Book Review: The Nightingale by Kristin Hannah

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The Holocaust, although it occurred about 75 years ago, still penetrates modern American media today. With books like Number the Stars by Lois Lowry and The Boy in the Striped Pajamas by John Boyne, the latter which received a movie adaption, writers are using the horrors of the past to remind today's readers to build a better world for the next generation. The Nightingale by Kristin Hannah is a relatively newer book joining the Holocaust historical fiction canon, and Hannah's writing tells details of the devastating story containing two very different sisters attempting to fight against the Nazi occupation in their own ways.  

Vianne is the eldest of the two sisters and is already both a wife and a mother when France is invaded. With her husband gone fighting in the army, she's left at home with her young daughter and her teenage sister, Isabelle. Isabelle leaves the homestead to work as a spy for the Resistance, and the worlds of both sisters are thrown into chaos.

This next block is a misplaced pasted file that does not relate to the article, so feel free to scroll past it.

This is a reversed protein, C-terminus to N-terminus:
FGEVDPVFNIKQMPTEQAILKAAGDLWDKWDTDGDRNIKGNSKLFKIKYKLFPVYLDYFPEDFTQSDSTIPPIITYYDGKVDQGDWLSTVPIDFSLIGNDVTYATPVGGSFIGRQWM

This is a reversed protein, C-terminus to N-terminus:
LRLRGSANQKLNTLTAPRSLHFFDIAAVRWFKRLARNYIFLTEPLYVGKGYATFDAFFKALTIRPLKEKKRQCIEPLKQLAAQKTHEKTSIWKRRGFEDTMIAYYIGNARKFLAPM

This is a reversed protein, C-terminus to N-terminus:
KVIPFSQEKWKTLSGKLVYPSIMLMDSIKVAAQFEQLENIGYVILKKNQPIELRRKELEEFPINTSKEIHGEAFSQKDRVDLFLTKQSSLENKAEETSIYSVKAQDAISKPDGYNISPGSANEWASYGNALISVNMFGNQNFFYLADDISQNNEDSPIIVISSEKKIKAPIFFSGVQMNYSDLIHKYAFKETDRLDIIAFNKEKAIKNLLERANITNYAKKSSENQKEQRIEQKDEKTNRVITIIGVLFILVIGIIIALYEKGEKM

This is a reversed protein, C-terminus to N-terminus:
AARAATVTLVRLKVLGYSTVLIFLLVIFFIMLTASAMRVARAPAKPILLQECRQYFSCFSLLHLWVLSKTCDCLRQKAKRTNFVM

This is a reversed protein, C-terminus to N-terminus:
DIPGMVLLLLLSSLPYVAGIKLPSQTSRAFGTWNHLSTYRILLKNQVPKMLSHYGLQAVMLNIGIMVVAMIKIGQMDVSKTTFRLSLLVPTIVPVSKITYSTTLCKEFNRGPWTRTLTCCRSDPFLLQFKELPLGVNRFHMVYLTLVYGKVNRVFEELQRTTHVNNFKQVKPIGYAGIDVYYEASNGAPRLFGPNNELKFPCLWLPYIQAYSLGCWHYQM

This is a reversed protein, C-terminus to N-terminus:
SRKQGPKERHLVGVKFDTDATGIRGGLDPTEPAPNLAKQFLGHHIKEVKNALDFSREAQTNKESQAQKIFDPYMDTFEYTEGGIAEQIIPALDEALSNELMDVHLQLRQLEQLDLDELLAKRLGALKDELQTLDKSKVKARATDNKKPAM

One thing readers can look forward to seeing in Kristin Hannah's novel is historical accuracy. Although some historical fiction authors take creative liberties with timelines or certain events, Hannah weaves her story around the threads already set in place by time. This appropriately adds another layer of heart-wrenching drama as readers contend with the fact that although Vianne and Isabelle are made-up characters, the bloodshed in 1940s France was an abhorrent reality. 

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